Kid A is the fourth studio album by the English rock band Radiohead, released on 2 October 2000 by Parlophone. After the stress of promoting Radiohead's acclaimed 1997 album OK Computer, songwriter Thom Yorke envisioned a radical change in direction. The band incorporated synthesisers, drum machines, strings and brass, drawing influence from electronic music, ambient music, krautrock, jazz, and 20th-century classical music. They recorded Kid A with OK Computer producer Nigel Godrich in Paris, Copenhagen, Gloucestershire and their hometown Oxford, England. Another album recorded in the same sessions, Amnesiac, was released the following year.
Radiohead released no singles or music videos to promote Kid A and conducted few interviews and photoshoots. Instead, they became one of the first major acts to use the internet as a promotional tool; the album was made available to stream and was promoted with short animated films featuring music and artwork. Bootlegs of early performances were shared on file-sharing services, and the album was leaked before release.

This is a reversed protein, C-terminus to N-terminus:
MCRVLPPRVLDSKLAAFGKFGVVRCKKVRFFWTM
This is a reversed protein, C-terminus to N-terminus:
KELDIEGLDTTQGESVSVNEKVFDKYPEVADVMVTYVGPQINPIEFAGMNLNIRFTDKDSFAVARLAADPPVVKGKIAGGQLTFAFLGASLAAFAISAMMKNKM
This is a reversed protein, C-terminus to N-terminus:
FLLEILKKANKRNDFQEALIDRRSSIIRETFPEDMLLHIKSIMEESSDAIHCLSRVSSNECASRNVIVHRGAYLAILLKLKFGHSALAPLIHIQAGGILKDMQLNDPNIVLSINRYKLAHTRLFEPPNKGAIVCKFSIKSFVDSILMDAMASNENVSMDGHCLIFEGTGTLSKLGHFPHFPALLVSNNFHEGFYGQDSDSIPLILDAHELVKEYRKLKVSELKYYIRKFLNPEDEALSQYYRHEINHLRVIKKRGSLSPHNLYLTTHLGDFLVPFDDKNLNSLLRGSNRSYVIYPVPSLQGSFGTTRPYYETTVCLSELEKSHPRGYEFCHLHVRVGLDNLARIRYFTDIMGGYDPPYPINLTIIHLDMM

Kid A debuted at the top of the charts in Britain, and became Radiohead's first number-one album in the United States; it has been certified platinum in Australia, Canada, France, Japan, the US and the UK. Like OK Computer, it won the Grammy Award for Best Alternative Album and was nominated for the Grammy Award for Album of the Year. Its departure from Radiohead's earlier sound divided fans and critics, and some dismissed it as pretentious, deliberately obscure, or derivative. However, Kid A later attracted wider acclaim; at the turn of the decade, Rolling Stone, Pitchfork and the Times ranked Kid A the greatest album of the 2000s. In 2012, Rolling Stone ranked it number 67 on its list of the 500 greatest albums of all time.